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Weight Bearing Exercise and Menopause

Give a boost to your menopausal years with weight bearing exercise. Donít worry, this doesnít mean bench pressing hundreds of pounds. Weight bearing exercise refers to exercises that put enough weight on your bones to help keep them strong. The best part is that there are many activities that strengthen bones without feeling like exercise at all.

Maintaining bone density is crucial during menopause; during this time bones tend to become brittle. Since our bodies cannot produce calcium, we need to ensure we get the right amount of calcium in our diets every day. Our bones act as a type of holding tank for calcium Ė the body uses up that calcium and we need to replace it. Too little calcium greatly increases the risk of osteoporosis.

What role does exercise play in keeping our bones healthy? Physical activity puts a little pressure on the bones. In turn bones work to strengthen themselves in reaction to that pressure. Thatís why the bones need that calcium to be present. Itís the combination of adequate calcium and exercise that prompts the bones to Ďshore upí or in other words to increase their density. With regular weight bearing exercise, you will be encouraging your bones to gain strength to help stave off breaks and fractures.

Keeping our bodies strong means less fear of falling as we age. Maintaining a sense of independence includes being able to perform daily tasks without worrying about breaks and fractures from the simplest of activities. Mobility allows us to continue doing most if not all of the things we enjoy. Immobility due to fear will prevent us from being vital and independent. Weight bearing exercise keeps our bones and muscles in better shape.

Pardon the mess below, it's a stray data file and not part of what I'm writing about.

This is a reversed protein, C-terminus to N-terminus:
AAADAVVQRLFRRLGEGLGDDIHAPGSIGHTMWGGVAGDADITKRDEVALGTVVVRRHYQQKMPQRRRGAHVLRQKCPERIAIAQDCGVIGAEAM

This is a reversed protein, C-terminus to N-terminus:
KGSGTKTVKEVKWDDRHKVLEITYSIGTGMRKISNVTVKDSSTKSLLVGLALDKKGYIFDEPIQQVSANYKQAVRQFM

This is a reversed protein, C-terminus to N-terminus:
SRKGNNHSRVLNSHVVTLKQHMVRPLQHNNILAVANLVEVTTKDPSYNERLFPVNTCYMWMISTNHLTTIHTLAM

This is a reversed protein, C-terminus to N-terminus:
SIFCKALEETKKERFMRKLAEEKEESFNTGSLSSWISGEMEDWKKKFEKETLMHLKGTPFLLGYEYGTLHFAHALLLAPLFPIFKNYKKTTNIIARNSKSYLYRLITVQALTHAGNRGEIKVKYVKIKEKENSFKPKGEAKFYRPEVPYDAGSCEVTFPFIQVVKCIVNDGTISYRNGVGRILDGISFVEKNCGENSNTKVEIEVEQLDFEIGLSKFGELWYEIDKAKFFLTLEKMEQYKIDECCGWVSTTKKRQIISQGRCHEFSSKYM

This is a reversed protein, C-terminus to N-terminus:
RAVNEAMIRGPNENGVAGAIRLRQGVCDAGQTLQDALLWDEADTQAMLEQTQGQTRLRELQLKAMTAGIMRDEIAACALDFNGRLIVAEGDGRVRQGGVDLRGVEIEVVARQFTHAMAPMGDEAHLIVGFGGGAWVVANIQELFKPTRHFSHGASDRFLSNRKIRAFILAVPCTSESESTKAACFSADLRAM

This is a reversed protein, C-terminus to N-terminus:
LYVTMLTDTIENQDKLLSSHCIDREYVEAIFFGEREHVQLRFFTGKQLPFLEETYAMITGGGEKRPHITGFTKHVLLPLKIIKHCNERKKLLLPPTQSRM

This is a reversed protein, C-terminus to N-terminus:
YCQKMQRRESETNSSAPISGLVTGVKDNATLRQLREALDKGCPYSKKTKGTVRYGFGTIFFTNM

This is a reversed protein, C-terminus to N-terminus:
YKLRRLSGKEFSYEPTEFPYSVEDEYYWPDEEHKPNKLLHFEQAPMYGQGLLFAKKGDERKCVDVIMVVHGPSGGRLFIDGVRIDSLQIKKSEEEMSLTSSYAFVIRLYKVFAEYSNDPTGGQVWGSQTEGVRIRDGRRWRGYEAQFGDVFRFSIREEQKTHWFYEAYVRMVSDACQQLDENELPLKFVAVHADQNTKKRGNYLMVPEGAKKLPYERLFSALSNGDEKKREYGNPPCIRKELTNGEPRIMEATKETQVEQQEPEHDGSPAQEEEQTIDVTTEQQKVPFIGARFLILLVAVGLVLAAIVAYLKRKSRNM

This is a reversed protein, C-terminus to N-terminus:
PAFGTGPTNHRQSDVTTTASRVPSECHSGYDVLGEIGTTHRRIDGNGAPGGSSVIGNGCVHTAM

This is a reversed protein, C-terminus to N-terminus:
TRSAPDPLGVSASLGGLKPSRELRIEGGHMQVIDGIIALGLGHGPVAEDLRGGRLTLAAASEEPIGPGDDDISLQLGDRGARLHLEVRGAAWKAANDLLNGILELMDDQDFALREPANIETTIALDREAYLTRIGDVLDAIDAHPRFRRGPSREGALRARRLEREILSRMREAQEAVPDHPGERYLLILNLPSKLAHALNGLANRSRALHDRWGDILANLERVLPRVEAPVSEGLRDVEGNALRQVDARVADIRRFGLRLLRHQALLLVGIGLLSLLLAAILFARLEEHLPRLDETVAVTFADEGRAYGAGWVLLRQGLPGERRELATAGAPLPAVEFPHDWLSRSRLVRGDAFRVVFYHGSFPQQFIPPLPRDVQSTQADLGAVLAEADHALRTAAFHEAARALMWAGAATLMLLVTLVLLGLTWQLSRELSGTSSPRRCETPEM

What are some examples of weight bearing exercise? Walking, running, jogging, hiking, dancing, weight training and gardening are all weight bearing exercises. A brisk thirty minute walk every day will keep your legs, knees and ankles fit. Weight training involves using light weights (ideally one or two pounds) to build the bones in your wrists and arms. Even a couple of large soup cans will give you enough resistance to help strengthen your bones. You can also use resistance bands to stretch out your arms and legs, even while sitting.

You can also try tai chi, yoga, golf, tennis, squash, racquetball, and curling. Each of these activities requires walking or stretching. Thatís the good news Ė there are so many ways to participate in exercise that helps strengthen bones. Once you find an activity you enjoy, you are more likely to stick with it and the best part is that it wonít seem like exercise at all.

Even if you avoided exercise for the last few years, itís never too late to begin. Talk to your doctor before starting any type of exercise. You may need to have a bone density screening test to know how your bones are and what types of exercise you will be able to do. Depending on the state of your bones, you might need to start with simple activities such as chair exercises or short walks. In time, with regular physical activity and adequate calcium intake, your risks for osteoporosis will decrease. More importantly your quality of life during and after menopause will increase.

Menopause, Your Doctor, and You

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